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How You Can Find Peace in the Imminent Threat of World War III

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James F. Linzey

Read Time: 5 Minutes 33 Seconds

By encouraging the war between Ukraine and Russia, who would have thought that evangelical’s and fundamentalist’s relatively new interpretation of the identity of Gog and Magog would have contributed to perilous times?

Identifying Magog with Russia is not a historical interpretation of the church. Consequently, the war may explode into World War III with the US, Europe and NATO (the globalists) fighting a proxy war with Russia on Ukraine’s behalf.

Magog has historically been connected with Scythia, according to an ancient Jewish historian named Flavius Josephus and an ancient Greek philosopher named Herodotus. Scythia encompassed much of the ancient nation of Khazaria, today called Ukraine,

Had western evangelicals and fundamentalists learned who our forebears said were Gog and Magog, they might not be encouraging hatred and warmongering toward Russia—an innocent God-fearing Christian nation that has been maligned by the globalists who control western governments, militaries, churches and religious and secular educational institutions and publishing companies, to include many theological commentaries..

Perhaps the church needs a new infusion of understanding of the biblical meaning of peace—a fruit of the Spirit that God grows in the hearts of those who are genuinely His. The word ‘peace’ as used in the Gospels, and in Galatians means “to bind together those things that were separated.” Jesus made peace through the blood of His cross (Col. 1:20), thus binding together the believing sinner and the holy God. The Holy Spirit produces the fruit of peace in the life of that believer. This fruit is manifested in proportion to the believer’s yieldedness to the Spirit.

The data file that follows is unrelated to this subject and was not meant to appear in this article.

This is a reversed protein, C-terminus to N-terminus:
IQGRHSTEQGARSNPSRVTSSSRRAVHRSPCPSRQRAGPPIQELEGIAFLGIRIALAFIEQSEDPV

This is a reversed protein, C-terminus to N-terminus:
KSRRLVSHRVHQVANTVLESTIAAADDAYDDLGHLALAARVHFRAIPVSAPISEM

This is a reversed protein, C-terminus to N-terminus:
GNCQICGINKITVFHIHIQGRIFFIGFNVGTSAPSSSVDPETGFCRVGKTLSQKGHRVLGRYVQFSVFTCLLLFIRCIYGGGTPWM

We are told that God “will keep in perfect peace him whose mind is steadfast” (Isa. 26:3). The battleground is the mind—“the mind of sinful man is death, but the mind controlled by the Spirit is life and peace” (Rom. 8:6). The apostle Paul speaks to all of us when he tells the Colossians to “let the peace of Christ rule in your hearts” (Col. 3:15). And we are to remember that that peace comes from the Holy Spirit. Peace comes as we take everything to God in prayer with thanksgiving: “And the peace of God, which transcends all understanding, will guard your hearts and your minds in Christ Jesus” (Phil. 4:7).

The life of the believer shows proper growth and development when the power of the Holy Spirit enriches that growth in character. Since God is a God of peace (1 Thess. 5:23) and His Son is the Prince of peace (Isa. 9:6), it follows that this endowment enables the believer to partake in the peace which is a part of the divine nature.